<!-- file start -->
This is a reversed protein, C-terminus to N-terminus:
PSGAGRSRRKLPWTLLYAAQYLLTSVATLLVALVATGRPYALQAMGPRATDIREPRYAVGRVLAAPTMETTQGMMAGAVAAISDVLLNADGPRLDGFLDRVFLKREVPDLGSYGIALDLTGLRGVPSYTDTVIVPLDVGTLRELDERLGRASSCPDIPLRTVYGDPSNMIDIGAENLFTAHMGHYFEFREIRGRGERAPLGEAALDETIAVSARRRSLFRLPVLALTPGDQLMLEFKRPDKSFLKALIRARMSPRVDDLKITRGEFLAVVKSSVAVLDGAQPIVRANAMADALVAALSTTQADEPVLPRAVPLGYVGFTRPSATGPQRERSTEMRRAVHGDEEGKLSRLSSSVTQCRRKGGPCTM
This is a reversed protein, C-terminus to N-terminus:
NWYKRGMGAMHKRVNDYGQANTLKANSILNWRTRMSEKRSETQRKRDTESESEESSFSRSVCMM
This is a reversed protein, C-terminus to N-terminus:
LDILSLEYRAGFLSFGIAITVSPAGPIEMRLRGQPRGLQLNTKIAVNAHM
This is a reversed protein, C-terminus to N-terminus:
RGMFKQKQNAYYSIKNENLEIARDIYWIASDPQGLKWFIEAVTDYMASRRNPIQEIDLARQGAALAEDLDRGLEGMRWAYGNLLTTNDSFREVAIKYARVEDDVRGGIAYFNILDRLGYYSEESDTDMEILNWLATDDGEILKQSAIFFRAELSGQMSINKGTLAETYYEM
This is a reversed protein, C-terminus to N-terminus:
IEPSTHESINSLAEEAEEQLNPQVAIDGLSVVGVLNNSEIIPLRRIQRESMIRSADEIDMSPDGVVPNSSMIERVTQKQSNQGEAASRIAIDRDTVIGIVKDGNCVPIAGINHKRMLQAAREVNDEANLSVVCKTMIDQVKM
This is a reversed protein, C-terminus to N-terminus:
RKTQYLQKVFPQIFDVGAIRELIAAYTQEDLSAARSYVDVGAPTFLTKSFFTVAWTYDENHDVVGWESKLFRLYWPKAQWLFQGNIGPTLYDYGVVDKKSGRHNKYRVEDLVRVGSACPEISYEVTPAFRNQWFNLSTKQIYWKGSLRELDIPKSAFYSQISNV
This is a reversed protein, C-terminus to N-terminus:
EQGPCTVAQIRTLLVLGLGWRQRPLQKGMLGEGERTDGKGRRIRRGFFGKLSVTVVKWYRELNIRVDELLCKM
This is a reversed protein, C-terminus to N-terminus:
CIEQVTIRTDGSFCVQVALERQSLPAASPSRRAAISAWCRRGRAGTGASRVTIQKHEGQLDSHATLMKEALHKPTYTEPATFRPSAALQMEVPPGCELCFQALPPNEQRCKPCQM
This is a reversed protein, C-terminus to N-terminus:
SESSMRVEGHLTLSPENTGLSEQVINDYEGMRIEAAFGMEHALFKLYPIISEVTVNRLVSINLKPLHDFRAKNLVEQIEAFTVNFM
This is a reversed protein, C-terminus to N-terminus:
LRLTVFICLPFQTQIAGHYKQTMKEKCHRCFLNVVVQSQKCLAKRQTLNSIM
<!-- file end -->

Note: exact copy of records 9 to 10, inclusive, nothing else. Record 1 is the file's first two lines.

This is a reversed protein, C-terminus to N-terminus:
SESSMRVEGHLTLSPENTGLSEQVINDYEGMRIEAAFGMEHALFKLYPIISEVTVNRLVSINLKPLHDFRAKNLVEQIEAFTVNFM
This is a reversed protein, C-terminus to N-terminus:
LRLTVFICLPFQTQIAGHYKQTMKEKCHRCFLNVVVQSQKCLAKRQTLNSIM